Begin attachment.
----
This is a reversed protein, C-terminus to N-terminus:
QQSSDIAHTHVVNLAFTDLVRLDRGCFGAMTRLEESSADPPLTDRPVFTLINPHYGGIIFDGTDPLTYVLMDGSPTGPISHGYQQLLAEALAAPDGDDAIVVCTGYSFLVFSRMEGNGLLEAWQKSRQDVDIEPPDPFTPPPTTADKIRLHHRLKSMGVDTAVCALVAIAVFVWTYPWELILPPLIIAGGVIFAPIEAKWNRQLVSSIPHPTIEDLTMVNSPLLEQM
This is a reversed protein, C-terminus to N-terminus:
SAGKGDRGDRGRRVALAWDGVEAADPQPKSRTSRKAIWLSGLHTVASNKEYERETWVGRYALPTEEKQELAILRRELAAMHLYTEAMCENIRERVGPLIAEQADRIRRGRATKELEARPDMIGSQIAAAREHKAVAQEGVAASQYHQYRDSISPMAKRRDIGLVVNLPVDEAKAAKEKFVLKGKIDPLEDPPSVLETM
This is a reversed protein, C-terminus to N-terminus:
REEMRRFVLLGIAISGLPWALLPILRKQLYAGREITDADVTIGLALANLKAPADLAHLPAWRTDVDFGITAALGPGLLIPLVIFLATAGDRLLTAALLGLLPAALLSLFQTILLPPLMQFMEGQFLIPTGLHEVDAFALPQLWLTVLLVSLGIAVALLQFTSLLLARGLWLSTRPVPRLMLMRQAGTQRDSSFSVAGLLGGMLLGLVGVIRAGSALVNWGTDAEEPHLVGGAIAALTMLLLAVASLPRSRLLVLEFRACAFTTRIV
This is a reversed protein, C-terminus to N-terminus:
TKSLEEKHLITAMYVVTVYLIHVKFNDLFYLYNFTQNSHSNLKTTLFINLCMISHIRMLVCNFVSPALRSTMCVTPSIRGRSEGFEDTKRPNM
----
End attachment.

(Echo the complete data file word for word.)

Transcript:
This is a reversed protein, C-terminus to N-terminus:
QQSSDIAHTHVVNLAFTDLVRLDRGCFGAMTRLEESSADPPLTDRPVFTLINPHYGGIIFDGTDPLTYVLMDGSPTGPISHGYQQLLAEALAAPDGDDAIVVCTGYSFLVFSRMEGNGLLEAWQKSRQDVDIEPPDPFTPPPTTADKIRLHHRLKSMGVDTAVCALVAIAVFVWTYPWELILPPLIIAGGVIFAPIEAKWNRQLVSSIPHPTIEDLTMVNSPLLEQM
This is a reversed protein, C-terminus to N-terminus:
SAGKGDRGDRGRRVALAWDGVEAADPQPKSRTSRKAIWLSGLHTVASNKEYERETWVGRYALPTEEKQELAILRRELAAMHLYTEAMCENIRERVGPLIAEQADRIRRGRATKELEARPDMIGSQIAAAREHKAVAQEGVAASQYHQYRDSISPMAKRRDIGLVVNLPVDEAKAAKEKFVLKGKIDPLEDPPSVLETM
This is a reversed protein, C-terminus to N-terminus:
REEMRRFVLLGIAISGLPWALLPILRKQLYAGREITDADVTIGLALANLKAPADLAHLPAWRTDVDFGITAALGPGLLIPLVIFLATAGDRLLTAALLGLLPAALLSLFQTILLPPLMQFMEGQFLIPTGLHEVDAFALPQLWLTVLLVSLGIAVALLQFTSLLLARGLWLSTRPVPRLMLMRQAGTQRDSSFSVAGLLGGMLLGLVGVIRAGSALVNWGTDAEEPHLVGGAIAALTMLLLAVASLPRSRLLVLEFRACAFTTRIV
This is a reversed protein, C-terminus to N-terminus:
TKSLEEKHLITAMYVVTVYLIHVKFNDLFYLYNFTQNSHSNLKTTLFINLCMISHIRMLVCNFVSPALRSTMCVTPSIRGRSEGFEDTKRPNM